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Up over 150% over the past year and about 225% over the past 5 years (the S&P500 is up 0% in the past 5 years), Ariba Inc. (ARBA) has given investors a great ride and made them lots of money. Over the past 10 years, ARBA appears as quite a success story and one of the few ‘internet bubble’ companies to survive and reach profitability, on a GAAP accounting basis at least.

Looking beyond the reported accounting results, however, reveals that ARBA is not quite as profitable a company as it seems, and its valuation has out-grown its profits by a wide margin – the required combination of factors for making February’s list of most dan­ger­ous stocks.

Making matters worse, ARBA’s competition comes from two of the most successful business software companies in the world: Oracle (ORCL – neutral rating) and SAP AG (SAP – not rated). In particular, ORCL has long been known as a category killer that ruthlessly runs smaller competitors out of business. ARBA’s apparent success may be just enough to catch the attention of ORCL and SAP. And since both ORCL and SAP provide software that helps manage companies’ receivables and payables, they are well-positioned to direct their clients’ payments systems away from ARBA and to another e-commerce system…perhaps, one they have subsidized.

Both ORCL and SAP have much deeper pockets than ARBA. Because we also cover ORCL, we know that company’s business model is very strong with an ROIC of over 20% and economic profits of over $4,700mm in its last fiscal year. ORCL is one of very few companies in the world that has generated economic profits ever since 1998. They are a formidable competitor.

ARBA, on the other hand, has enjoyed more superficial success. It has never generated economic profits (our model begins in 1999). And over the past 5 years, while showing a rise in accounting profits, its economic profits are mostly flat with a significant decline during its last fiscal year (2010). Specifically, for fiscal year 2010, ARBA reported an $8mm increase in GAAP earn­ings while eco­nomic earn­ings declined by $10mm (a dif­fer­ence of $18mm or 5% of 2010 revenues).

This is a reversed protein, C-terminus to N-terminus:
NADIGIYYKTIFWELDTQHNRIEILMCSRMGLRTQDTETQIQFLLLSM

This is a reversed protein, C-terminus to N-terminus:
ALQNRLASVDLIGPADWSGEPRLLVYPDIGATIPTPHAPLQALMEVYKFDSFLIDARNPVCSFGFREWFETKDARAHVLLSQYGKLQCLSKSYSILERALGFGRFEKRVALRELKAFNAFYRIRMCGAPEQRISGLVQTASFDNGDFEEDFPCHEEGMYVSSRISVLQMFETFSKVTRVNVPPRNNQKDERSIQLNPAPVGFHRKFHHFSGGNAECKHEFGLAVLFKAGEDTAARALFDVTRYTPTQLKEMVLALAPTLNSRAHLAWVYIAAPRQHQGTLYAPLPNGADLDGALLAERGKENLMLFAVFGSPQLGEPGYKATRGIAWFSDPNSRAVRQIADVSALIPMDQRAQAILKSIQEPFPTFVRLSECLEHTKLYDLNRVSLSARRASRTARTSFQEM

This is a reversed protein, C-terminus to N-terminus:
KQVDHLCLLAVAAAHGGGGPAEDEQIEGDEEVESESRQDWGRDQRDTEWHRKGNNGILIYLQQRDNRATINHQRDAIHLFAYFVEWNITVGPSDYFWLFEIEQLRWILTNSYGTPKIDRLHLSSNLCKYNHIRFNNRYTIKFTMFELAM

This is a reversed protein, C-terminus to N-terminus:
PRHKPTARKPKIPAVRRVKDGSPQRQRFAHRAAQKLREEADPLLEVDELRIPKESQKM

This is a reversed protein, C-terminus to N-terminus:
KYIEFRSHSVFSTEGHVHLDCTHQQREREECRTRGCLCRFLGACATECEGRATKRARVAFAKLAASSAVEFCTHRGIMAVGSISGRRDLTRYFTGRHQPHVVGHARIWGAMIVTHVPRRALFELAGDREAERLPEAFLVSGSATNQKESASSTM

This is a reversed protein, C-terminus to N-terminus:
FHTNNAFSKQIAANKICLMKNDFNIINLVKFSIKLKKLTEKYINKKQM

ARBA’s overstated accounting profits have, in no small part, contributed to the stock’s excessively high valuation: our discounted-cash-flow analysis of the current stock price of around $31 shows ARBA must grow its net operating profit after tax (NOPAT) at over 20% com­pounded annu­ally for at least 25 years. A 25-year growth appre­ci­a­tion period with a 20% com­pound­ing growth rate sets expectations for future cash flow performance quite high. Historical growth rates are much lower.

These high expectations do not compare well to management’s poor capital allocation track record. Since 1999, ARBA’s management has written down $1.721mm in assets, over 300% of reported net assets. Given that management is supposed to create value, not destroy it, writing-down over $3.00 for every $1 on the company’s balance sheet does not bode well for their ability to create shareholder value. Our recent article on management failures explains why investors need to beware large asset-write-downs like those incurred by ARBA.

Over­all, the risk/reward of invest­ing in ARBA’s stock looks “very dan­ger­ous” to me. There is lots of down­side risk given the mis­lead­ing earn­ings, while there is lit­tle upside reward given the already-rich expec­ta­tions embed­ded in the stock price.

In a business where investors make money by buying stocks with low expectations relative to their future potential, ARBA fits the pro­file of a great stock to short or sell.

Source: The Ride Is Over: Time to Short or Sell Ariba